The adopting release, including the list of the scaled disclosure requirements for SRCs, can be found here.

  • No New Median Employee Determination May Be Required for CEO Pay Ratio. Most registrants with fiscal years ending December 31, other than smaller reporting companies or emerging growth companies, have already completed the first round of calculating and disclosing their CEO pay ratio results. Because the SEC’s rules only require a registrant to identify its median employee once every three years unless there has been a change in its employee population or employee compensation arrangements that the registrant believes would significantly impact the pay ratio disclosure, many registrants will likely not have to re-identify their median employees for their 2019 proxy filing. However, companies should evaluate whether any such change has occurred, recognizing that the rule requires disclosure if the same individual is being used and a brief description of the basis for the belief there have been no such changes.
  • Disclosure Simplification. The SEC’s recently adopted amendments to eliminate or modify certain disclosure requirements that had become redundant, overlapping, outdated or superseded became effective on November 5, 2018. Public companies should be updating disclosure controls to reflect these changes and those with a fiscal year ending December 31 should begin to prepare to reflect the changes in their upcoming Form 10-K filings. The amendments, which are largely technical, affect several disclosure requirements in Regulations S-K and S-X and various SEC forms, including Form 10-K. The SEC eliminated certain requirements relating to the description of an issuer’s business that were previously required to be disclosed under Item 1 of Form 10-K. The amendments also eliminated or revised certain other disclosure and exhibit requirements under Regulation S-K. Please see our Client Alert here for additional information.

Inline XBRL (and changes to Exchange Act Form cover pages) combined with securities disclosure simplification

By R. Randall Wang

Changes to Cover Pages of Periodic Reports

As previously reported in our August 2018 newsletter, the rule changes for smaller reporting companies included minor changes to the cover pages of registration statements and periodic reports (to remove the parenthetical next to the “non-accelerated filer” definition), including Forms 10-K and 10-Q – effective September 10, 2018. A registrant should now check all applicable boxes, e.g., both the Smaller Reporting Company box and the Non-Accelerated Filer box, as appropriate. Here is the blacklined change to the forms:

Indicate by check mark whether the registrant is a large accelerated filer, an accelerated filer, a non-accelerated filer, a smaller reporting company, or an emerging growth company. See the definitions of “large accelerated filer,” “accelerated filer,” “smaller reporting company”, and “emerging growth company” in Rule 12b 2 of the Exchange Act.:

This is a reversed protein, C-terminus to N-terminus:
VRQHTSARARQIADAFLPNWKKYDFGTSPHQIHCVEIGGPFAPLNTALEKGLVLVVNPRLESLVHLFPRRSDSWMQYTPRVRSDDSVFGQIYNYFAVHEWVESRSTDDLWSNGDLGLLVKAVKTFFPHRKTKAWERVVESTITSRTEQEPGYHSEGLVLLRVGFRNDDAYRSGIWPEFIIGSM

Large accelerated filer [ ]

Accelerated filer [ ]

Non accelerated filer [ ] (Do not check if a smaller reporting company)

Smaller reporting company [ ]

Emerging growth company [ ]

Similarly, the new Inline XBRL rules eliminated the references to compliance with website posting requirements for certain periodic reports, including Forms 10-K and 10-Q, effective September 17, 2018. Here is the blacklined change to the forms:

Indicate by check mark whether the registrant has submitted electronically and posted on its corporate Web site, if any, every Interactive Data File required to be submitted and posted pursuant to Rule 405 of Regulation S-T (§232.405 of this chapter) during the preceding 12 months (or for such shorter period that the registrant was required to submit and post such files). [ ] Yes [ ] No

Inline XBRL for Operating Companies

The new Inline XBRL requirements will apply to all operating company filers, including smaller reporting companies, emerging growth companies and foreign private issuers that currently file information in SBRL. The requirements will be phased in based on filer status, beginning with the first Form 10-Q for a fiscal period ending on or after the applicable compliance date, as follows:

  • Large accelerated filers that utilize GAAP -- Fiscal periods ending on or after June 15, 2019
  • Accelerated filers that utilize GAAP -- Fiscal periods ending on or after June 15, 2020
  • All other filers -- Fiscal periods ending on or after June 15, 2021

Inline XBRL requires companies to embed XBRL data into their HTML filings so that the document can be read by both people and machines. As a result, XBRL data will no longer need to be filed as a separate exhibit; however, certain contextual information about XBRL tags embedded in the filing will still be filed as an exhibit. The Inline XBRL requirement will aply to financial statement information in HTML regardless of whether it appears in a non-exhibit part of a filing and/or in one or more exhibits.